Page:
Keeping Things Simple – part one

Well, it’s that time of year again when we all take stock of the past year, where we are today, and what we’d like to change or improve for next year.
 
I know there’s a tendency to scoff at that, because we so frequently fail to attain our New Years resolutions, but I’m going to resist that.
 
I think that there’s a good lesson in that simple fact alone – just because we’ve tried something before and failed doesn’t justify or mean we should not try again. Is there anyone, anywhere, who got “it” perfect the first time they tried. I doubt it.
 
And so it goes with developing new habits, setting and achieving goals, and making meaningful changes in life. The smart money says that you should start working toward your goal with the knowledge that we’re going to fail, and if we quit as soon as we experience failure we won’t get very far.
 

“Succeeding is not really a life experience that does much good. Failing is a much more sobering and enlightening experience.” Michael Eisner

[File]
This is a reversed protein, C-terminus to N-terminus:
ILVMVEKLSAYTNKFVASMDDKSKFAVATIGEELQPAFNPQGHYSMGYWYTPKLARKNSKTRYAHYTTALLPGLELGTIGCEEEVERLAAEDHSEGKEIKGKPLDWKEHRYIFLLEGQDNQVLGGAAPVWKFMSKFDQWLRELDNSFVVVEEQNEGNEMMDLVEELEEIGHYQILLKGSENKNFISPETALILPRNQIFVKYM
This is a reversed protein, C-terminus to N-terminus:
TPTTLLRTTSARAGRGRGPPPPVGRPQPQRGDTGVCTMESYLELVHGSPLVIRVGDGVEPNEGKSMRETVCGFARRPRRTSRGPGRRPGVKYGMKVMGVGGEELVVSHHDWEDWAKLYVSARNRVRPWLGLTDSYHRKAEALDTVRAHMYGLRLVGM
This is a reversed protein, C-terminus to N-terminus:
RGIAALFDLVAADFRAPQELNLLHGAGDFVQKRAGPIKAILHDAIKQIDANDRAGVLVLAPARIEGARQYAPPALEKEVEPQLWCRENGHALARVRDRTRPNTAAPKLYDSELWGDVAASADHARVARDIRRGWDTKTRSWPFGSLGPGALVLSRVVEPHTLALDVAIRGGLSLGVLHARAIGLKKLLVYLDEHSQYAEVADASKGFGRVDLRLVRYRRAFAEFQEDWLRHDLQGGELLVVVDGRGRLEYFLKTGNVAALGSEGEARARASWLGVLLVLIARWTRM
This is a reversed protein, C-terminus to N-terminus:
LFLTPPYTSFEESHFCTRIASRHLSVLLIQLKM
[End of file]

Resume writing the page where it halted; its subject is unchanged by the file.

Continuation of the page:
There’s a smarter, better way to approach your New Year’s Resolution. I think it’s best expressed in a quote from Thomas J. Watson, the founder of IBM::
 

“The way to succeed is to double your failure rate.”

 
The very spirit of this idea is that failure, or mistakes, are inherent on the path to achieving anything. Rather than expecting to get it perfect the first time, a better idea is to try, fail, learn that lesson and then try again… quickly.
 
There’s no question that this approach correctly mirrors the activity of almost any successful business. Facebook didn’t start out looking like it does today, but they got better as they went along. So can we!
 
Tomorrow’s post: “Keeping Things Simple – part two”

One Response to “Keeping Things Simple – part one”

  1. Altiona says:

    “The way to succeed is to double your failure rate.” is great wisdom.

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